• ‘I just called to tell you my parents decided to cancel the party.’
    • ‘Some said the administration should intervene and cancel the event.’
    • ‘It is understood the decision to cancel a key meeting planned for Monday was taken after detailed examination of the club's accounts.’
    • ‘Monday's meeting was abandoned following an early morning track inspection and it was decided at 4 pm on Monday to cancel Tuesday's event.’
    • ‘We nearly cancelled the whole dinner party plan for tonight.’
    • ‘Sam laughed, ‘Well, I guess we have to cancel our little dinner plans for tonight, I'm sorry.’’
    1. 1.1 Annul or revoke (a formal arrangement which is in effect)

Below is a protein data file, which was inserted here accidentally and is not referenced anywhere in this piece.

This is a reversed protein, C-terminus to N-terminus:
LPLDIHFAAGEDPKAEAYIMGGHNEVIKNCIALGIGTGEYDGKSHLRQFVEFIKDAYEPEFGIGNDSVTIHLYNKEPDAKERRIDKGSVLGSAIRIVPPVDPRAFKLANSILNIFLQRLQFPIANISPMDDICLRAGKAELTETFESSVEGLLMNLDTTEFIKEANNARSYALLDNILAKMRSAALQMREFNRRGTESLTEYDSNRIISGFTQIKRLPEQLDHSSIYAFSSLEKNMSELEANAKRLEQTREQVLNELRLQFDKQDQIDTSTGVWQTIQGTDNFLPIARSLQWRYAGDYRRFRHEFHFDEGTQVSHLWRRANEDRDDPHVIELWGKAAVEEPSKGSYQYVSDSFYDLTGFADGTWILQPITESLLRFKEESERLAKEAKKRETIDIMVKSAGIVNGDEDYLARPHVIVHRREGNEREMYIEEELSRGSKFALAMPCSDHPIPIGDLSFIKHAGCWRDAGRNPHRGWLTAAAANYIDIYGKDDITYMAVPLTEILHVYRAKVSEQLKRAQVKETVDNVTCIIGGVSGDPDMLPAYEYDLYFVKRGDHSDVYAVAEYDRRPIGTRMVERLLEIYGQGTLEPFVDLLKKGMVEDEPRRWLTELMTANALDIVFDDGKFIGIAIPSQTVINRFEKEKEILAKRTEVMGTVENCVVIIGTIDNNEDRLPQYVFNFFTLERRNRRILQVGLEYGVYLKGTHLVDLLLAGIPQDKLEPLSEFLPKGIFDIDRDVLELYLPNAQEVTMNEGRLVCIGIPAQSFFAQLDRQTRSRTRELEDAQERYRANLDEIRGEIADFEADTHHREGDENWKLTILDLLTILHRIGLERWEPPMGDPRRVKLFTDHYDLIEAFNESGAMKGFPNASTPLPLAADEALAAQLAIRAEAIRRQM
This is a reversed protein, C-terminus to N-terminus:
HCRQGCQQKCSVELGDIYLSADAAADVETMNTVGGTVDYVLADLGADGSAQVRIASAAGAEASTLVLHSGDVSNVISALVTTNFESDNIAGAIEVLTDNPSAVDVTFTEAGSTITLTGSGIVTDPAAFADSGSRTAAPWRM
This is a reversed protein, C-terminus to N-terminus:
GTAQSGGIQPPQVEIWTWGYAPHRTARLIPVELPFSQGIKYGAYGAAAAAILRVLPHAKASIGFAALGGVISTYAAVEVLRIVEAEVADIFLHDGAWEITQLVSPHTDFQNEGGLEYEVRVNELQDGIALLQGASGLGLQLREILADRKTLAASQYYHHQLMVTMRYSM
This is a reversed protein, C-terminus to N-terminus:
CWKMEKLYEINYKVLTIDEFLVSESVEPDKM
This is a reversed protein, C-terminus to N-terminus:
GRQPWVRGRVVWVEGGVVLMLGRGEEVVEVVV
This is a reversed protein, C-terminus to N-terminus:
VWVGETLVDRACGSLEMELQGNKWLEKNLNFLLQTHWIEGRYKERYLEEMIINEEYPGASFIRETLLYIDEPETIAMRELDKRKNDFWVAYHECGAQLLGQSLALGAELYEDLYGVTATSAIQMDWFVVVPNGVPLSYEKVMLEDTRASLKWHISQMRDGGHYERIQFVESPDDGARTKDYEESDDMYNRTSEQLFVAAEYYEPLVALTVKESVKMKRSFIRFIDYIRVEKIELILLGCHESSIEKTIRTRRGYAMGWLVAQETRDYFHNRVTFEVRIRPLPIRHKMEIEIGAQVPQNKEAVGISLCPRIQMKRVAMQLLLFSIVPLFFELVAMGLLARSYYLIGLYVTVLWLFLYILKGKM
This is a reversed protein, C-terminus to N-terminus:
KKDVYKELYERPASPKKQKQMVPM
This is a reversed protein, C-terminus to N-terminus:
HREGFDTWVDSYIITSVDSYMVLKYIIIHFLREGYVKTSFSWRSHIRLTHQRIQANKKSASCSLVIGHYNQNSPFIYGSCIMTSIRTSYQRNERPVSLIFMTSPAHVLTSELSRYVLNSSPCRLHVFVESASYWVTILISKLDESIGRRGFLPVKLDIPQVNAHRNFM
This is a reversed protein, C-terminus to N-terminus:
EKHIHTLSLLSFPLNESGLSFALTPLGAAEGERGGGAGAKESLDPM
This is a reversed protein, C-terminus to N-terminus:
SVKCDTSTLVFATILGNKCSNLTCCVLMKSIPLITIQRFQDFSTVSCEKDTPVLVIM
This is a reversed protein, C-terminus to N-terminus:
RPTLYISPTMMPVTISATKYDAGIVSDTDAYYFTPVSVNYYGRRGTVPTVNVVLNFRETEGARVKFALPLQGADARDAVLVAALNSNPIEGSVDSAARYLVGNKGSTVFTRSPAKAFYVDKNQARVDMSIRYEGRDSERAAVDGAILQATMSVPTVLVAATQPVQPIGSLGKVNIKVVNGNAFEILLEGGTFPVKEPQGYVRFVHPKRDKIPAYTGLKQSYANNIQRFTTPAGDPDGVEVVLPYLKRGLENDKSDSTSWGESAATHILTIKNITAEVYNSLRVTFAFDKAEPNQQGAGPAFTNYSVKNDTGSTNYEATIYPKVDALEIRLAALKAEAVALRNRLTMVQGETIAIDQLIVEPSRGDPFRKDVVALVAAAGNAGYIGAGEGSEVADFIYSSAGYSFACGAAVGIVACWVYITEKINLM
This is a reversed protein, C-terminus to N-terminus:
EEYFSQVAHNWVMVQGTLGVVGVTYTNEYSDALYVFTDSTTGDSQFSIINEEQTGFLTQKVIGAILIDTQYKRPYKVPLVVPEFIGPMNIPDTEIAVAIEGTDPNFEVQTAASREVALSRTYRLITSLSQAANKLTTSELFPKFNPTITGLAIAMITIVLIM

‘his visa had been canceled’
      • ‘The bank had agreed to keep the accounts separate, and if it wished to cancel this arrangement in view of the changed circumstances, it had to give notice to the customer.’
      • ‘Near the end of the war, the Federal Aviation Administration's reclassification of South Vietnam as a dangerous combat area had the effect of canceling the insurance of any civil aircraft operating there.’
      • ‘How can we justify in effect canceling the Fifth Amendment, nullifying due process, and allowing for indefinite incarceration without a trial?’
      • ‘As a codicil it does not annul the testament or cancel the promises.’
      • ‘If you obtain service work elsewhere, you may void or cancel the warranty all together.’
      • ‘The company does not accept the conclusion and exact arrangements for cancelling the contract are still being finalised.’